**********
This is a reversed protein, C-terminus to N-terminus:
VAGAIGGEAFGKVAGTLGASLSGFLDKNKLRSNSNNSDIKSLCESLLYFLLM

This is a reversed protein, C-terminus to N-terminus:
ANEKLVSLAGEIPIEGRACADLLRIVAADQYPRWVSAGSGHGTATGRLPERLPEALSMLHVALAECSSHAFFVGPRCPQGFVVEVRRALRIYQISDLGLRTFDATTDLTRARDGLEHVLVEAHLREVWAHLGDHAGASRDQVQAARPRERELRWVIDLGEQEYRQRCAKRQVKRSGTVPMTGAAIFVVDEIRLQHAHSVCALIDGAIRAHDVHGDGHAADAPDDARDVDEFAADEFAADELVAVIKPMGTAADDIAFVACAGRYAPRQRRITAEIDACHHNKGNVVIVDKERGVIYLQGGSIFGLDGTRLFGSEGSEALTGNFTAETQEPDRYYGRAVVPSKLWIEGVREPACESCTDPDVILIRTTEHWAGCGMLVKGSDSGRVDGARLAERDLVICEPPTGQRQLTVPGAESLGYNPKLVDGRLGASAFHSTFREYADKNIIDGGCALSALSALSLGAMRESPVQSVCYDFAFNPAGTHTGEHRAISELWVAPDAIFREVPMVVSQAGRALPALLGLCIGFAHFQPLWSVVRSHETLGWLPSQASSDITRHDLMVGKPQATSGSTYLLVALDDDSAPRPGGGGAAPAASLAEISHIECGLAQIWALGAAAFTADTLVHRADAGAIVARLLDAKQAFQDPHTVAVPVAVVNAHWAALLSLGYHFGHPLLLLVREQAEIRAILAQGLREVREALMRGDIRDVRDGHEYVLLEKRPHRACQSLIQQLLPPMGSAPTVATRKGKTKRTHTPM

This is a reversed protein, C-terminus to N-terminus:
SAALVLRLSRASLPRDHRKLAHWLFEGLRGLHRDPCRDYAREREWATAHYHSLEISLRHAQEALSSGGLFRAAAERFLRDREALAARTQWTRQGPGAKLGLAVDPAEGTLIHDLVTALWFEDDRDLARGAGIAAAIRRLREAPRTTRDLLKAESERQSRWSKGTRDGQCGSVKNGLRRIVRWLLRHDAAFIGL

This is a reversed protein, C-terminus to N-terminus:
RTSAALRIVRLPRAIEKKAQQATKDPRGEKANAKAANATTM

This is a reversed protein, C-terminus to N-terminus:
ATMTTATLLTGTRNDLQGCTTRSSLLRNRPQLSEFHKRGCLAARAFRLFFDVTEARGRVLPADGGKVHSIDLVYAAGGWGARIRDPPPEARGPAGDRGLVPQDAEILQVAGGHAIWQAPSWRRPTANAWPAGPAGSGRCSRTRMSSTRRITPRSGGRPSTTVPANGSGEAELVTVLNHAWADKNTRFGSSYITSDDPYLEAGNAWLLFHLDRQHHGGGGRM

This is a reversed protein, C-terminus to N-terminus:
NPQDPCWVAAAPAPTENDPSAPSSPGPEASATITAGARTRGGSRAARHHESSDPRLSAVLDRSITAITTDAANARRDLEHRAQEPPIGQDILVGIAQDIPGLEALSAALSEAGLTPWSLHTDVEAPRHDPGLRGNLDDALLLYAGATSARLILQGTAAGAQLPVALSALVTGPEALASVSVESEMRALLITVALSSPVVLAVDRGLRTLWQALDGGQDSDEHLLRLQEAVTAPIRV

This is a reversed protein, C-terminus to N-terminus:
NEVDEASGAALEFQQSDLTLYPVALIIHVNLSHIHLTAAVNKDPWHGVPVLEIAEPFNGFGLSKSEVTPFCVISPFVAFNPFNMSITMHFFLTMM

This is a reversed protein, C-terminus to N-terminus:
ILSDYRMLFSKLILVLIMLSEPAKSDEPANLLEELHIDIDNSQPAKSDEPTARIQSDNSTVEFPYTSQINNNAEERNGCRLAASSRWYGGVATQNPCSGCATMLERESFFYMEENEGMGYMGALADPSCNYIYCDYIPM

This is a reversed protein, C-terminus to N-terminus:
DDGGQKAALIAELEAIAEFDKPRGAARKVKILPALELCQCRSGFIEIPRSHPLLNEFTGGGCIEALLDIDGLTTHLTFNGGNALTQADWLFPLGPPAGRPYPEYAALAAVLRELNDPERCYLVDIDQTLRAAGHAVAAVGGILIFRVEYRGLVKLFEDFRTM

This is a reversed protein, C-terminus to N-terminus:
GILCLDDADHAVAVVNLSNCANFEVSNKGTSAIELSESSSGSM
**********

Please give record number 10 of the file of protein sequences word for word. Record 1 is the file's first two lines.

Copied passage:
This is a reversed protein, C-terminus to N-terminus:
GILCLDDADHAVAVVNLSNCANFEVSNKGTSAIELSESSSGSM